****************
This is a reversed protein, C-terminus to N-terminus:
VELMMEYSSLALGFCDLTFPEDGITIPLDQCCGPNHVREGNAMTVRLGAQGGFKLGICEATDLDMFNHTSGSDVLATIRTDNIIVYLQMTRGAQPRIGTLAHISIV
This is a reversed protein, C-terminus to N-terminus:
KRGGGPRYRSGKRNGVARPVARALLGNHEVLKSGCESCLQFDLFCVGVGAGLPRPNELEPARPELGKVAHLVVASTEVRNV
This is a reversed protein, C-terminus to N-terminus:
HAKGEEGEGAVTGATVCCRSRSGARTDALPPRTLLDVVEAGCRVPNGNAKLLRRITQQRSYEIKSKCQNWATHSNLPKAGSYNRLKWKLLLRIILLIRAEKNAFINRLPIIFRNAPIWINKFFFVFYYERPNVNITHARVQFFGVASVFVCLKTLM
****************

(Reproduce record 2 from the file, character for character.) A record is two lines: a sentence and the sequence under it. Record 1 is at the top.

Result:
This is a reversed protein, C-terminus to N-terminus:
KRGGGPRYRSGKRNGVARPVARALLGNHEVLKSGCESCLQFDLFCVGVGAGLPRPNELEPARPELGKVAHLVVASTEVRNV